I recently discovered a curious statement about the show on HBO.com:
"In True Blood, vampires have gone from legendary monsters to fellow citizens overnight".I, personally, would amend this to read sexy, desirable (and sometimes sparkly) fellow citizens...
...quite a change from the way vampires used to be envisioned, huh?
Nothin' sexy about that, no siree!
Contemplating the shifting image of the vampire and the growing social acceptance (and lust!) for what used to be considered a vile fiend, I began thinking about the monstrous images dominant society spins to create hate and fear of those it demonizes.
A five minute Internet search turned up a horrendous cache of offensive visuals, here's a few:
|WWII anti-Jewish propaganda|
Can you see the common threads tying these Nazi anti-Semitic propaganda posters to the Nosferatu images above?
The ugly, distorted facial features?
The cannibalistic, devouring mouth?
|Nazi Cross killing the Jewish rat|
The Nosferatu's gnawing, rat-like incisors as corollary to the image of the Jewish vermin that must be exterminated?
And then, there's the image of Other as dim-witted, primal beast:
|The Negro a Beast or In the Image of God by C. Carroll|
published in 1900
Described on the Cowan's Auctions website as, "382pp of racist propaganda", this deplorable book deems, "The Negro a beast, but created with articulate speech, and hands, that he may be of service to his master-White man."
the Oslo shooter linked to a British anti-Muslim organization.
Did you happen to notice how great a threat these inhuman brutes appear to pose to white womanhood?
Much has been written on how vampires - starting most famously with Dracula - have been stand ins for the threat of the invading foreign Other.
For instance, in his essay "Pure Blood", Joseph McCabe writes that Dracula belonged to a difficult historical moment when unease permeated the nation; there was a mounting concern in England that the British Empire had passed its peak. Decline was signalled politically by a series of failed military adventures.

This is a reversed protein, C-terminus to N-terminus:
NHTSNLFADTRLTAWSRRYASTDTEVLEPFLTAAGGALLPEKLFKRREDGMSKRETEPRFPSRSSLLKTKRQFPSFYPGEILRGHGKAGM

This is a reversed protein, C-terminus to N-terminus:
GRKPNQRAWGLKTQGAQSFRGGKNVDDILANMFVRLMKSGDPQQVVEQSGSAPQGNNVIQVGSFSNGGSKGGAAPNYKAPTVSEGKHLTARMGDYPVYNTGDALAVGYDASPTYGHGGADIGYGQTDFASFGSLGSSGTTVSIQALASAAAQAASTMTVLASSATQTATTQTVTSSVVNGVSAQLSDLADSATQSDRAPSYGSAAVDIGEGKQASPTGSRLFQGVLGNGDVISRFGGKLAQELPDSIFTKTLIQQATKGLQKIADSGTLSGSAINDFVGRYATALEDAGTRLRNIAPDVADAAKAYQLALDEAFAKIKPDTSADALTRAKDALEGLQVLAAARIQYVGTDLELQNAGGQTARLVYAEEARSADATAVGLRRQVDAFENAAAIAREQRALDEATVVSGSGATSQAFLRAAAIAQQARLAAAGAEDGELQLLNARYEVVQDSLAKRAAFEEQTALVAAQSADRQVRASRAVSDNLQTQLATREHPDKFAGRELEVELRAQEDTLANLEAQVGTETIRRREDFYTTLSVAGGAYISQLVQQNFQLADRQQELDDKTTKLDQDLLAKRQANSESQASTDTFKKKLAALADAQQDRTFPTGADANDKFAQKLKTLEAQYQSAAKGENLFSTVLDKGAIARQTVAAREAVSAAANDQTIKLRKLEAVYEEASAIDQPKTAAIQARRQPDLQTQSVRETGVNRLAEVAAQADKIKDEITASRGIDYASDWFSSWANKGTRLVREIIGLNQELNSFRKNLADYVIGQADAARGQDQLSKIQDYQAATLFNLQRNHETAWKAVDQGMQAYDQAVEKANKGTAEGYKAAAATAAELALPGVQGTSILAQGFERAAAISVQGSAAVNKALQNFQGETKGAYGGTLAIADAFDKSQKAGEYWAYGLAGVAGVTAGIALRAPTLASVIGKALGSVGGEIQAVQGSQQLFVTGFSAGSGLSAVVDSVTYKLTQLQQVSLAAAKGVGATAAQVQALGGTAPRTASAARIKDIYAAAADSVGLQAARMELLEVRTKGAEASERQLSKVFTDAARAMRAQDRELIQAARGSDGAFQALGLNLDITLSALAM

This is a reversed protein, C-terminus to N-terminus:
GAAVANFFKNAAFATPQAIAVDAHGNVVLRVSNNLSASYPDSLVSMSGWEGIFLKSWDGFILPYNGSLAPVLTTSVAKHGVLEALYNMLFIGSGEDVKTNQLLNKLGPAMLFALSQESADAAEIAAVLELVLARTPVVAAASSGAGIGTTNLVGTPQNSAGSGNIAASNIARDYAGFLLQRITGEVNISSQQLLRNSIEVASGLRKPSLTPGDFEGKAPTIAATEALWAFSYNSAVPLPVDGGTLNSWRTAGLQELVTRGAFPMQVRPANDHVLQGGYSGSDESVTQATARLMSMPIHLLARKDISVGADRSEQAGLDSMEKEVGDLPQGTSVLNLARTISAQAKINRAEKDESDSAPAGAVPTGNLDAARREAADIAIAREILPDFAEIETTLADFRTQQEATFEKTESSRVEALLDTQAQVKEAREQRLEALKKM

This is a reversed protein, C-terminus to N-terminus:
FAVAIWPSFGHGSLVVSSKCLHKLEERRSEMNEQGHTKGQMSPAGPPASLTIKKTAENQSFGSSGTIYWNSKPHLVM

McCabe quotes Stephen D. Arata's "The Occidental Tourist: Dracula and the Anxiety of Reverse Colonization" (2010, p. 103):
Dracula enacts the period's most important and pervasive narrative of decline, a narrative of reverse colonization...This narrative expresses both fear and guilt. The fear is that what has been presented as the "civilized world" is on the point of being colonized by "primitive forces". Such fantasies were all the rage in Victorian England (as evidenced in everything from H. Rider Haggard's She to H.G. Wells' War of the Worlds).In this context, the undead Romanian Count presented the Victorian male's worst nightmare - one in which the Eastern European invader, from a supposedly less civilized land, would assail his country and take his women.
Yet, this most menacing of monsters from a century ago has nearly been welcomed into the fold of humanity. It seems mainstreaming can pay off, after all! Much has also been written about the evolution of the vampire from inhuman, monstrous outcast to sensual, darkly seductive - and very human - object of desire.
What about those who the propagandists have tried to sell as monsters? Are they yet our fellow citizens, fully? What will it take for them to be?
We'd love to hear from you on this!
McCabe, J. (2010). "Pure Blood". In Wilson, L. (Ed.), A taste of true blood: The fangbanger’s guide. (pp. 101-110). Dallas: Smart Pop.